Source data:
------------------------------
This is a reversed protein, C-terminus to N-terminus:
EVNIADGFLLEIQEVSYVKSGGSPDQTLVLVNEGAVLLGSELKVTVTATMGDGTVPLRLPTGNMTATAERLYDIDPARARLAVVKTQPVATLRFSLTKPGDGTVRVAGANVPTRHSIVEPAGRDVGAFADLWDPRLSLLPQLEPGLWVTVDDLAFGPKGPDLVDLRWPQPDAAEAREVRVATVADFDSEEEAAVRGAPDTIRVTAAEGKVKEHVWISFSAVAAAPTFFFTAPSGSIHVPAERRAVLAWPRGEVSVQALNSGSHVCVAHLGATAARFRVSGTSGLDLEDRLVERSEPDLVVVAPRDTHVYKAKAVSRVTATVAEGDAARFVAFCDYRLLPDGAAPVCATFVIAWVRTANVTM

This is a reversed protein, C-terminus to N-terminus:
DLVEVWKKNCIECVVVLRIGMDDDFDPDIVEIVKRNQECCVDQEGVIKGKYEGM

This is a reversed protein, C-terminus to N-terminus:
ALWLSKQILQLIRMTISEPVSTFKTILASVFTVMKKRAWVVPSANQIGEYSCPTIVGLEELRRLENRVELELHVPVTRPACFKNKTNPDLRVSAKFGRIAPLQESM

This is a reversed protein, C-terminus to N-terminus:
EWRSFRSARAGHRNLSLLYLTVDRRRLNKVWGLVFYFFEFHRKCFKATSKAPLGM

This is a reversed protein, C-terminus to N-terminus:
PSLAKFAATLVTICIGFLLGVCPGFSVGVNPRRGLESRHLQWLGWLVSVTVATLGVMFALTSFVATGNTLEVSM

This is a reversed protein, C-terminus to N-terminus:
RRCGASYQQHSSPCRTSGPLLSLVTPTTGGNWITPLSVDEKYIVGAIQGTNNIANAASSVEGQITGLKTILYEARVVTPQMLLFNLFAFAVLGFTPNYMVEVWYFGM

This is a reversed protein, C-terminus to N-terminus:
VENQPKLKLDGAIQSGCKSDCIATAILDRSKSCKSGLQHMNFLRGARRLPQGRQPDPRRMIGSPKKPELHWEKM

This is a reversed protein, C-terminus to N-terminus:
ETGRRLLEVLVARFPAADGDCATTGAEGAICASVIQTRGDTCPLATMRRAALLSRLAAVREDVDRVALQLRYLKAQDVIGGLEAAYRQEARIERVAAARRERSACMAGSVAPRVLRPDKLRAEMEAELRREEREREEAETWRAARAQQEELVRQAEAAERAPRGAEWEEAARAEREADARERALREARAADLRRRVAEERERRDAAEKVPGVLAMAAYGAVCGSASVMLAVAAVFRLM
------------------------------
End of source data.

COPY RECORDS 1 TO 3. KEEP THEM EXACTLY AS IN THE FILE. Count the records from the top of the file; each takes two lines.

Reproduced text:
This is a reversed protein, C-terminus to N-terminus:
EVNIADGFLLEIQEVSYVKSGGSPDQTLVLVNEGAVLLGSELKVTVTATMGDGTVPLRLPTGNMTATAERLYDIDPARARLAVVKTQPVATLRFSLTKPGDGTVRVAGANVPTRHSIVEPAGRDVGAFADLWDPRLSLLPQLEPGLWVTVDDLAFGPKGPDLVDLRWPQPDAAEAREVRVATVADFDSEEEAAVRGAPDTIRVTAAEGKVKEHVWISFSAVAAAPTFFFTAPSGSIHVPAERRAVLAWPRGEVSVQALNSGSHVCVAHLGATAARFRVSGTSGLDLEDRLVERSEPDLVVVAPRDTHVYKAKAVSRVTATVAEGDAARFVAFCDYRLLPDGAAPVCATFVIAWVRTANVTM

This is a reversed protein, C-terminus to N-terminus:
DLVEVWKKNCIECVVVLRIGMDDDFDPDIVEIVKRNQECCVDQEGVIKGKYEGM

This is a reversed protein, C-terminus to N-terminus:
ALWLSKQILQLIRMTISEPVSTFKTILASVFTVMKKRAWVVPSANQIGEYSCPTIVGLEELRRLENRVELELHVPVTRPACFKNKTNPDLRVSAKFGRIAPLQESM